The functions , , ..., are linearly dependent if, for some , , ...,
not all zero,
(where Einstein Summation is used) for all in some interval . If the functions are not linearly dependent,
they are said to be linearly independent. Now, if the functions
, we can differentiate (1) up
to times. Therefore, linear dependence also requires
where the sums are over , ..., . These equations have a nontrivial solution Iff the Determinant
where the Determinant is conventionally called the Wronskian and is denoted
the Wronskian for any value in the interval , then the only solution possible for (2) is (, ..., ), and the functions are linearly independent. If, on the other hand, for a range, the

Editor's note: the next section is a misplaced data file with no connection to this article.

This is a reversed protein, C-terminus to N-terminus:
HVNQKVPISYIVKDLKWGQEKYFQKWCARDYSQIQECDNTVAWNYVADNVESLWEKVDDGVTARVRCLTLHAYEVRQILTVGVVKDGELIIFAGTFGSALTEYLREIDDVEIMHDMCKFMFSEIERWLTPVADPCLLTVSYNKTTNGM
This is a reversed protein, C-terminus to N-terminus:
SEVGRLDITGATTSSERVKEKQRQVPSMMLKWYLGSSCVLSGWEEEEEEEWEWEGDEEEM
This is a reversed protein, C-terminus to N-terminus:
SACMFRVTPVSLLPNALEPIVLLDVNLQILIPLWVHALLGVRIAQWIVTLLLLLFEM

functions are linearly dependent in the range. This is equivalent to stating that if the vectors
are linearly independent for at least one , then the functions are linearly independent in .
Sansone, G. ``Linearly Independent Functions.'' §1.2 in Orthogonal Functions, rev. English ed.
New York: Dover, pp. 2-3, 1991.
© 1996-9 Eric W. Weisstein